The pollen count has been forecast to be moderate across the UK today by the Met Office, but this level of pollen in the air could still trigger symptoms in people with hay fever. Visiting your local pharmacist for treatments like antihistamine tablets and nasal sprays is one of the most effective ways to ease symptoms, but there are also a number of lifestyle and home remedies hay fever sufferers should remember. Particularly if you know what type of pollen you’re allergic too, whether its grass pollen or tree pollen, a household chore you should avoid is cutting the grass.
This recommendation comes from the Mayo Clinic, which also offers other tips for those with pollen allergies.
- Closing doors and windows during pollen season
- Not hanging laundry outside as pollen can stick to sheets and towels
- Avoiding outdoor activity in the early morning, when pollen counts are highest
Many hay fever sufferers resort to remedies such as putting sticky balm under their nose and eating local honey.
But according to Dr Emberlin, using sticky balms on your nose and eating local honey are two hay fever myths.
In relation to sticky balm, Dr Emberlin said: “I usually use the analogy of a chimney stack and smoke going up.
“If you put something sticky around the bottom, it will catch some of the smoke, but the majority of it will continue up the chimney.
“There have been some experiments done on the effectiveness of sticky balms in stopping pollen entering the body, and they’ve shown it’s not enough to make a difference.”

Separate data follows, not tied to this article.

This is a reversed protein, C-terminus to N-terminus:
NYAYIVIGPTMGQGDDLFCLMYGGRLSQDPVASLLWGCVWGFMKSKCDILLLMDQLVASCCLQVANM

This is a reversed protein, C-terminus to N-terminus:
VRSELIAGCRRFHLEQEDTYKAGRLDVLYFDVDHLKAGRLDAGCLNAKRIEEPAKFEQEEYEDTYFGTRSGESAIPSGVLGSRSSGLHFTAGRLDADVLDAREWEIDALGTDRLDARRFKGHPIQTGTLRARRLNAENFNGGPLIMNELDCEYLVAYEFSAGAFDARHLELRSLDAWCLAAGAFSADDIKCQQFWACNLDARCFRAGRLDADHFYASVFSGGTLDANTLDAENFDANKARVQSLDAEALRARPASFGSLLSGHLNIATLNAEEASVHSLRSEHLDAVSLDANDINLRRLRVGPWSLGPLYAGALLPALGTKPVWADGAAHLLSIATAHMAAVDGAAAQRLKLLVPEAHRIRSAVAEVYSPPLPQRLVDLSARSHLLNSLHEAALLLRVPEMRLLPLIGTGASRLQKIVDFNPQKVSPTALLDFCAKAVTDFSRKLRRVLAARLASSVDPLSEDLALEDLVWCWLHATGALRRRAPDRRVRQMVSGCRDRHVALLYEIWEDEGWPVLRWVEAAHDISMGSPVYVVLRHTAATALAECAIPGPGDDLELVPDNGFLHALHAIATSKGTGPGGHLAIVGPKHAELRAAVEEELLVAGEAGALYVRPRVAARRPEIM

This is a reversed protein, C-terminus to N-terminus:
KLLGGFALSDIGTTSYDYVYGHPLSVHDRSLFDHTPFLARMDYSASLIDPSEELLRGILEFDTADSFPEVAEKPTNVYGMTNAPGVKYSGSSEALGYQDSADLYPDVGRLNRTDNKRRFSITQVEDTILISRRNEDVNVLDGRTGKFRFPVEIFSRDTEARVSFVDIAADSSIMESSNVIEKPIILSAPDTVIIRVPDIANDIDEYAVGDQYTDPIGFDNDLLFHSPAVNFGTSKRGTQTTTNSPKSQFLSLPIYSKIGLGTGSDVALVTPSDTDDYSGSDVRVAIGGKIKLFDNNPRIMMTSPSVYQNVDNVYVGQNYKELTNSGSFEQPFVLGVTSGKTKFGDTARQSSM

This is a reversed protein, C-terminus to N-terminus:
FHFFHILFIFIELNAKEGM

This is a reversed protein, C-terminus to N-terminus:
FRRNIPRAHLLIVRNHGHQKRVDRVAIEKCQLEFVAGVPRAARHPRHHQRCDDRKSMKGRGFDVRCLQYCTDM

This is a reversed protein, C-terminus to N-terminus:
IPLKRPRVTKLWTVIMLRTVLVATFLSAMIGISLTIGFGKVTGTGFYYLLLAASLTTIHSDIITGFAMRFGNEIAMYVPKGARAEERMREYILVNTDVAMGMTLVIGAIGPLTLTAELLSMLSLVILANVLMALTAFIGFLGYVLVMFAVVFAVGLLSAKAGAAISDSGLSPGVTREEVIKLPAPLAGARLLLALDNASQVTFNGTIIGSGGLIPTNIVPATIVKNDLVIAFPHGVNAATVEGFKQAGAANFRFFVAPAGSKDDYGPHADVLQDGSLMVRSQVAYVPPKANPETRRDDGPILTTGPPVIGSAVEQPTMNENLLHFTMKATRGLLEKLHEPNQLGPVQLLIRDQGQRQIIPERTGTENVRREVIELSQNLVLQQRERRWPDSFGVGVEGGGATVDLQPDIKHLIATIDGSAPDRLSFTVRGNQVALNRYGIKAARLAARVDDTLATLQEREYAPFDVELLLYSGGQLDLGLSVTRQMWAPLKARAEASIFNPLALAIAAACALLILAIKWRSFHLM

And for local honey she said: “I’ve looked into lots of honey and never seen a grass pollen grain in honey, so there’s no scientific basis for that at all.
“Honey could be good in other ways, but not for this purpose.”
But steering clear of certain flowers, shrubs and trees could help hay fever symptoms.
A spokesperson for BillyOh.com said: “Flowers that produce small grains of pollen that are dispersed by the wind are the worst culprits when it comes to hay fever.
“A lot of plants are pollinated by bees, but others rely on the pollen being distributed by the wind for fertilisation to take place.
“It’s these in particular that can be a nightmare for hay fever sufferers, which is a shame because some of them are really stunning.
“Currently, there’s no cure for hay fever and there’s no way to prevent it altogether, but keeping these six flowers, shrubs and trees out of your homes and gardens could help.”
Experts from BillyOh.com revealed the plants that produce huge numbers of airborne pollen grains which play havoc with allergies over the warmer months.
Published at Fri, 03 May 2019 05:01:00 +0000